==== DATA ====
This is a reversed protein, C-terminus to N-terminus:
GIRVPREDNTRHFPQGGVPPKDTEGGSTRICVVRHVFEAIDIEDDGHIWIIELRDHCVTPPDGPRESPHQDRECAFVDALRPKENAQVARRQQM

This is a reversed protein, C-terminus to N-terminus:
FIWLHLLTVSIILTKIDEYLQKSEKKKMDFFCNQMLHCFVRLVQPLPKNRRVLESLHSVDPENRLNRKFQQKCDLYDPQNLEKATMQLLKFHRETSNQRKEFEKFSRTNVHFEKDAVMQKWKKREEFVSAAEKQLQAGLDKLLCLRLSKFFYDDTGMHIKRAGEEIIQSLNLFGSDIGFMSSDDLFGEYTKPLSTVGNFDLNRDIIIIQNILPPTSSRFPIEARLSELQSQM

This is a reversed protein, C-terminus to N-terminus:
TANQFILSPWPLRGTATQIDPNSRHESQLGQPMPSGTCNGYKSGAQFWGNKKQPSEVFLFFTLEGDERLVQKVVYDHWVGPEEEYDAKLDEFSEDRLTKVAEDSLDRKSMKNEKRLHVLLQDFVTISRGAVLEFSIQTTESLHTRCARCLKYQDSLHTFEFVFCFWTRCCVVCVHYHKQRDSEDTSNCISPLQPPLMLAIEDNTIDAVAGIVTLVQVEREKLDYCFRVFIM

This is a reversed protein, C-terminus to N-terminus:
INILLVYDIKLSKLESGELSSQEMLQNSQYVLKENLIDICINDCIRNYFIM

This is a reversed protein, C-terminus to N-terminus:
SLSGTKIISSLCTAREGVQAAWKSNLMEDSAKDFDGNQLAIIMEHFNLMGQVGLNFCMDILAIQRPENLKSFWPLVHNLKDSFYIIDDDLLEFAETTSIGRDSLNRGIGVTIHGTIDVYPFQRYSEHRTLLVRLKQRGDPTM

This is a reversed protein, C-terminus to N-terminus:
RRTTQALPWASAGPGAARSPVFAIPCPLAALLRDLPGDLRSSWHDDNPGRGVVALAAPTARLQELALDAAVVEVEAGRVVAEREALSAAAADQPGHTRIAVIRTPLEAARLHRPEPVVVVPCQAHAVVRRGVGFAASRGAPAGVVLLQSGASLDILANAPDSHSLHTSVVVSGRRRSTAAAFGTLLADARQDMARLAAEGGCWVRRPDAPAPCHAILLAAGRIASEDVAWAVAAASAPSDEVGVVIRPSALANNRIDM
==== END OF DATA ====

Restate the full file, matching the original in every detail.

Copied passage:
This is a reversed protein, C-terminus to N-terminus:
GIRVPREDNTRHFPQGGVPPKDTEGGSTRICVVRHVFEAIDIEDDGHIWIIELRDHCVTPPDGPRESPHQDRECAFVDALRPKENAQVARRQQM

This is a reversed protein, C-terminus to N-terminus:
FIWLHLLTVSIILTKIDEYLQKSEKKKMDFFCNQMLHCFVRLVQPLPKNRRVLESLHSVDPENRLNRKFQQKCDLYDPQNLEKATMQLLKFHRETSNQRKEFEKFSRTNVHFEKDAVMQKWKKREEFVSAAEKQLQAGLDKLLCLRLSKFFYDDTGMHIKRAGEEIIQSLNLFGSDIGFMSSDDLFGEYTKPLSTVGNFDLNRDIIIIQNILPPTSSRFPIEARLSELQSQM

This is a reversed protein, C-terminus to N-terminus:
TANQFILSPWPLRGTATQIDPNSRHESQLGQPMPSGTCNGYKSGAQFWGNKKQPSEVFLFFTLEGDERLVQKVVYDHWVGPEEEYDAKLDEFSEDRLTKVAEDSLDRKSMKNEKRLHVLLQDFVTISRGAVLEFSIQTTESLHTRCARCLKYQDSLHTFEFVFCFWTRCCVVCVHYHKQRDSEDTSNCISPLQPPLMLAIEDNTIDAVAGIVTLVQVEREKLDYCFRVFIM

This is a reversed protein, C-terminus to N-terminus:
INILLVYDIKLSKLESGELSSQEMLQNSQYVLKENLIDICINDCIRNYFIM

This is a reversed protein, C-terminus to N-terminus:
SLSGTKIISSLCTAREGVQAAWKSNLMEDSAKDFDGNQLAIIMEHFNLMGQVGLNFCMDILAIQRPENLKSFWPLVHNLKDSFYIIDDDLLEFAETTSIGRDSLNRGIGVTIHGTIDVYPFQRYSEHRTLLVRLKQRGDPTM

This is a reversed protein, C-terminus to N-terminus:
RRTTQALPWASAGPGAARSPVFAIPCPLAALLRDLPGDLRSSWHDDNPGRGVVALAAPTARLQELALDAAVVEVEAGRVVAEREALSAAAADQPGHTRIAVIRTPLEAARLHRPEPVVVVPCQAHAVVRRGVGFAASRGAPAGVVLLQSGASLDILANAPDSHSLHTSVVVSGRRRSTAAAFGTLLADARQDMARLAAEGGCWVRRPDAPAPCHAILLAAGRIASEDVAWAVAAASAPSDEVGVVIRPSALANNRIDM